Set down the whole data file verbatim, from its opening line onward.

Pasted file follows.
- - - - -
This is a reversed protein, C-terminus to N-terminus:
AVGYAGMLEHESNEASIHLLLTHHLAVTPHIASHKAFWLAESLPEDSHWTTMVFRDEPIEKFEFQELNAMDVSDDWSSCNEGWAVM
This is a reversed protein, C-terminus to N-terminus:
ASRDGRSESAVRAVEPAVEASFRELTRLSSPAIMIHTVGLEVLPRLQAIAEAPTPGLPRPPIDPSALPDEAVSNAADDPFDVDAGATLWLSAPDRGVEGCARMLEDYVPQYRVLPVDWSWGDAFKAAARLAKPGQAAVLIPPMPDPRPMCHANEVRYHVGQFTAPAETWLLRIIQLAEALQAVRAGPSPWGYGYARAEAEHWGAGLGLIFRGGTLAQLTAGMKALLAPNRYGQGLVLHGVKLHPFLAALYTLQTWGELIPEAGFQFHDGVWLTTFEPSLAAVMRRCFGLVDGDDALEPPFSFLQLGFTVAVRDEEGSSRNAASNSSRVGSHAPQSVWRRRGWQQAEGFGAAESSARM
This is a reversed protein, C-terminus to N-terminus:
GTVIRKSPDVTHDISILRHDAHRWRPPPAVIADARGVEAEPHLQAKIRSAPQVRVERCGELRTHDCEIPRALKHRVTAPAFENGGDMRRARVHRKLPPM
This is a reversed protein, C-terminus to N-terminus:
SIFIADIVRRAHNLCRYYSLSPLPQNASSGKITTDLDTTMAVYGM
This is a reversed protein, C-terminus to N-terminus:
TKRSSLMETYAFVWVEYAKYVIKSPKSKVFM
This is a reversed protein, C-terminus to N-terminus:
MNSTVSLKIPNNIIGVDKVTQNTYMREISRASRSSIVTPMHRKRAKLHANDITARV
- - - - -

This is a reversed protein, C-terminus to N-terminus:
AVGYAGMLEHESNEASIHLLLTHHLAVTPHIASHKAFWLAESLPEDSHWTTMVFRDEPIEKFEFQELNAMDVSDDWSSCNEGWAVM
This is a reversed protein, C-terminus to N-terminus:
ASRDGRSESAVRAVEPAVEASFRELTRLSSPAIMIHTVGLEVLPRLQAIAEAPTPGLPRPPIDPSALPDEAVSNAADDPFDVDAGATLWLSAPDRGVEGCARMLEDYVPQYRVLPVDWSWGDAFKAAARLAKPGQAAVLIPPMPDPRPMCHANEVRYHVGQFTAPAETWLLRIIQLAEALQAVRAGPSPWGYGYARAEAEHWGAGLGLIFRGGTLAQLTAGMKALLAPNRYGQGLVLHGVKLHPFLAALYTLQTWGELIPEAGFQFHDGVWLTTFEPSLAAVMRRCFGLVDGDDALEPPFSFLQLGFTVAVRDEEGSSRNAASNSSRVGSHAPQSVWRRRGWQQAEGFGAAESSARM
This is a reversed protein, C-terminus to N-terminus:
GTVIRKSPDVTHDISILRHDAHRWRPPPAVIADARGVEAEPHLQAKIRSAPQVRVERCGELRTHDCEIPRALKHRVTAPAFENGGDMRRARVHRKLPPM
This is a reversed protein, C-terminus to N-terminus:
SIFIADIVRRAHNLCRYYSLSPLPQNASSGKITTDLDTTMAVYGM
This is a reversed protein, C-terminus to N-terminus:
TKRSSLMETYAFVWVEYAKYVIKSPKSKVFM
This is a reversed protein, C-terminus to N-terminus:
MNSTVSLKIPNNIIGVDKVTQNTYMREISRASRSSIVTPMHRKRAKLHANDITARV